My hope was that when done, it would both serve as a good context for thinking about multiplayer games of several sorts, and also as just a plain old reference, something to point at when discussing things like what the impact of gifts and wall posts are in social games, or why some MMOs have longer retention cycles.

So here it is as a PDF, for your perusal. I tried to make the slides stand on their own as much as I could, but of course, the actual voiceover would make many slides more comprehensible. For that, look for the actual session recording to appear on the GDC Vault.

Long-time readers will notice that there are bits here that reference and repeat elements of much older presentations. I recommend following up this one with the math-heavy but extremely related presentation on social network theory Small Worlds: Competitive and Cooperative Structures in Online Worlds (PDF), if you have not seen it before… I gave it back in 2003, a year before Facebook launched. 🙂 It digs a lot deeper specifically into many of the characteristics of large scale-free networks in games.

Oct 062010

A few sites covered the talk I gave on John Donham’s behalf here at GDC Online.

I do think Gamespot commenters interpret my little dig at SWTOR a bit too negatively — it wasn’t a dis but rather a gentle dig, considering that most of the team leaders there are good friends, and one of them was in the front row. 🙂

The slides are actually John’s to post, so I won’t do so here unless he tells me to, but Tami’s liveblog actuall captures the specific slides rather well.

Game talkThoughts on Cow Clicker

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Oct 062010

Earlier today, after watching Ian Bogost’s GDCO talk about Cow Clicker, I tweeted “I don’t think Ian learned the right things from Cow Clicker.” I got a lot of questions about that, so here goes:

Let me start with the fact that Ian is a friend, and we have had plenty of volatile and engaging debates on any number of game-related subjects. Let that fact color everything I proceed to say.

So  I mentioned to him after his talk that he made an artifact that was a subtle and complex critique of a genre, using the genre itself, and got it to 50,000 people plus a bunch of press, who engaged with it on its own terms, and built upon it in creative directions as well as using it as a springboard for their own debate and commentary, even if only via ironic play of the same.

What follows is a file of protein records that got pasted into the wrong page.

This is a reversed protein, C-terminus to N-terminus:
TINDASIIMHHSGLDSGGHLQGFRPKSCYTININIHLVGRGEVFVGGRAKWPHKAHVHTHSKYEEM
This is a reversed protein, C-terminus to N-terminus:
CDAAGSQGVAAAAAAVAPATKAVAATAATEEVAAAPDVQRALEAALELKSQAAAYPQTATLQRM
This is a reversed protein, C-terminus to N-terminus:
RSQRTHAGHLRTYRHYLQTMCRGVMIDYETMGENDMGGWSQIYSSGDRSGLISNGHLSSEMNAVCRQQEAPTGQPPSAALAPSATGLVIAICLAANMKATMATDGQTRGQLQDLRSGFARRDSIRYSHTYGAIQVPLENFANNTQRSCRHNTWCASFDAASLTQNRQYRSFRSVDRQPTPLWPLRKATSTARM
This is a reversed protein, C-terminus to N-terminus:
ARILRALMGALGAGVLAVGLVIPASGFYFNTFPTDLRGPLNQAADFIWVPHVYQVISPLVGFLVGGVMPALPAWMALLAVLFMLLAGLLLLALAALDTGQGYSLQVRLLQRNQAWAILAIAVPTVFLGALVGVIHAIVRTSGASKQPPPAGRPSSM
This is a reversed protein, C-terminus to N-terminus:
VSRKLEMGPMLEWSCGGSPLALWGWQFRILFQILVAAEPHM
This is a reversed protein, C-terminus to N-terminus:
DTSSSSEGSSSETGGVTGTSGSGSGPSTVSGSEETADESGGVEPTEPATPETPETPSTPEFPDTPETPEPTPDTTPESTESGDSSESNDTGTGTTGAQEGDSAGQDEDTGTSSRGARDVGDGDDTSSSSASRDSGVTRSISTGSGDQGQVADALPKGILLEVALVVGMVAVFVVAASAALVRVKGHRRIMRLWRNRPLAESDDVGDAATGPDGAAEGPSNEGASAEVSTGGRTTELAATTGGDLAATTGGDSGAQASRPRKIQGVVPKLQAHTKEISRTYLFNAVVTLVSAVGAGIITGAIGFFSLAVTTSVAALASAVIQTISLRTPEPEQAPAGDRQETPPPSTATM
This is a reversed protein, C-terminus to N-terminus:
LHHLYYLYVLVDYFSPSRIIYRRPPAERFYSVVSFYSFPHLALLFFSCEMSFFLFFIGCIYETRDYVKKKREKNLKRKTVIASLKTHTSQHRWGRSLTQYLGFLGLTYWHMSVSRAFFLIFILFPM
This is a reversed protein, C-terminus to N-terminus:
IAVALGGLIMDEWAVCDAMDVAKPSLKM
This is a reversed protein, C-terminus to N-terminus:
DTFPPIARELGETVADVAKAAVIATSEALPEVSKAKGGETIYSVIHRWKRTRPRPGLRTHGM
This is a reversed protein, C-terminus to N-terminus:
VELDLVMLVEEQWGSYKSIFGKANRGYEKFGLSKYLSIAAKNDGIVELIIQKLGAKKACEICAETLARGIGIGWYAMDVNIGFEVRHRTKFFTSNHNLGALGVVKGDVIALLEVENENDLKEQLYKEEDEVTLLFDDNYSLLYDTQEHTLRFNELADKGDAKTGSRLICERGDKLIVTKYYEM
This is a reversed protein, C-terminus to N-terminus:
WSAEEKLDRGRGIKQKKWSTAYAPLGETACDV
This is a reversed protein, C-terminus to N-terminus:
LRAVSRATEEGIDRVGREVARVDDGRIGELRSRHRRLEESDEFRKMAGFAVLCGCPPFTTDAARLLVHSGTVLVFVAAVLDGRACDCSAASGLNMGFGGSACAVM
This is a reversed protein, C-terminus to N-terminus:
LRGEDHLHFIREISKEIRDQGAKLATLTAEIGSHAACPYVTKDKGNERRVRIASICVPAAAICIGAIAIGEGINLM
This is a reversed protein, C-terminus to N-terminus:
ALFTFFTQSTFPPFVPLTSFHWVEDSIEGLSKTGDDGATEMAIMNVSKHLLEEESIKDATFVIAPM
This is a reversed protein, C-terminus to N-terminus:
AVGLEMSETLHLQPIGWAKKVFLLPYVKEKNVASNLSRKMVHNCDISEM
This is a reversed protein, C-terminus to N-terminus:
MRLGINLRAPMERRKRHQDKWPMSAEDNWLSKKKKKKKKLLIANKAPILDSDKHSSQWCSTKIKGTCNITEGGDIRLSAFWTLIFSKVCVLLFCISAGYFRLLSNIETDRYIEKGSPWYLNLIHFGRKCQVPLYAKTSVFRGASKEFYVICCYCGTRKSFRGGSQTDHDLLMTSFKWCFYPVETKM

Ian reads this as a failure to some large degree, whereas to me, failure would have been if no one cared.

I read it as tremendous success, and also as validation of the notion that the limitations we see in the games today are not inherent to the social game paradigm (since his game managed to subvert and extend those paradigms through sheer intent). His game is proof positive, to my mind, that the games are not only cow clicking!

I say this even as I agree with elements of his critique. But I think he doesn’t give himself enough credit here. But Ian is a “glass half empty” kind of guy by his own admission, and the project did start out as satire…

I also think that there is a danger in saying, as he did, that he is concerned that people actually play Cow Clicker for entertainment. It is a mistake for a creator, IMHO, to believe that they “own” the “proper” uses/interpretations of their creation once it leaves their hands, and it has a whiff of worrisome elitism. This may perhaps be implicit in its origins as a satire. When I mentioned this point to him, he agreed, but said “But I don’t need to like it.” And that is also equally true.

The talk also had a bunch of stuff in it about audience, and I think that one of the elements there that set me off on that front was the notion that say, the creators of The Suite Life on Disney Channel don’t feel proud of what they do, and I think that is also a pretty dangerous avenue to go down.

That said — All props to Ian for seriously engaging with the topic enough to go as far as he did — it shows a level of intellectual honesty and rigor that few would venture to. I was one of those who said to him “you really should make one of these or seriously engage with them before you level this magnitude of accusation against them” and he took me up on it in spades. So my comment is in no way an attack on him, but rather a continuation of the debate. 🙂 In many ways, what he did was a brave act of game design. Most are content to carp from the sidelines. I just wish he gave his resulting work, and his audience, a bit more credit. 🙂